"The inner life of goals: costs, rewards, and commonsense psychology"Abstract: By kindergarten, our knowledge of agents has unfolded into a powerful intuitive theory that enables us to thrive in our social world. In this talk I will propose that children build their commonsense psychology around a basic assumption that agents choose goals and actions by quantifying, comparing, and maximizing utilities. This naïve utility calculus captures much of the rich social reasoning we engage in from early childhood. I explore this theory in a series of experiments looking at children's ability to infer costs and rewards given partial information, their reasoning about knowledgeable versus ignorant agents, their ability to interpret ambiguous utterances, and their reasoning about the moral status of agents. Moreover, a formal model of this theory, embedded in a Bayesian framework, predicts with quantitative accuracy how humans make cost and reward attributions. The theory also offers insights into a range of other phenomena in commonsense psychology that, on the surface, do not appear to involve utility maximization.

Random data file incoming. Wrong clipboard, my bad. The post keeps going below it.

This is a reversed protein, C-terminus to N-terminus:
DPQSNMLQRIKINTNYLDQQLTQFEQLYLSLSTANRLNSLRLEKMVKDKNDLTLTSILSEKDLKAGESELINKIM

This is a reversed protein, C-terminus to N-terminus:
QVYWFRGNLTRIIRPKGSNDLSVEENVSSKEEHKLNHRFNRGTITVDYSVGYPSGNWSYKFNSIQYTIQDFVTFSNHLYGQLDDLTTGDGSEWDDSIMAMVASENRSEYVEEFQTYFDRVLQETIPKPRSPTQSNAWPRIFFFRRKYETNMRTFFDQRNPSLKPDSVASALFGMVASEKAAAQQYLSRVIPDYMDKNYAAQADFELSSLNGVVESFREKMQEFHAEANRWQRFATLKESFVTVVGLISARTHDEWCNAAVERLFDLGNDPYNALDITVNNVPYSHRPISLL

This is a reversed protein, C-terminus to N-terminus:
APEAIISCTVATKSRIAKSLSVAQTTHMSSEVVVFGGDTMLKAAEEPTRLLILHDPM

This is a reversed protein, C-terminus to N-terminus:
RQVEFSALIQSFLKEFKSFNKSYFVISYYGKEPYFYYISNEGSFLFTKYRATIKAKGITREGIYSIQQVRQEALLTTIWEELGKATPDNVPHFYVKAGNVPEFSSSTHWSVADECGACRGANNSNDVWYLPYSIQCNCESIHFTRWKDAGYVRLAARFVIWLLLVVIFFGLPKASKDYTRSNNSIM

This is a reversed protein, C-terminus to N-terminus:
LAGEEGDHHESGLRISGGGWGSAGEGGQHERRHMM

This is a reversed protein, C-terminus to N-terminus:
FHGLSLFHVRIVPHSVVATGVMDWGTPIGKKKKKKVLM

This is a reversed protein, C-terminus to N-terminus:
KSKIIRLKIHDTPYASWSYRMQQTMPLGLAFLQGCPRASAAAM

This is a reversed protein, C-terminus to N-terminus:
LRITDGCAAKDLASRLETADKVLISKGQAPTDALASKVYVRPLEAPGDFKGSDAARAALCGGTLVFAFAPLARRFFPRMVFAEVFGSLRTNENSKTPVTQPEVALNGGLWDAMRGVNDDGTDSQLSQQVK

Wednesday, July 19, 2017, 5:00 pm – 6:30 pm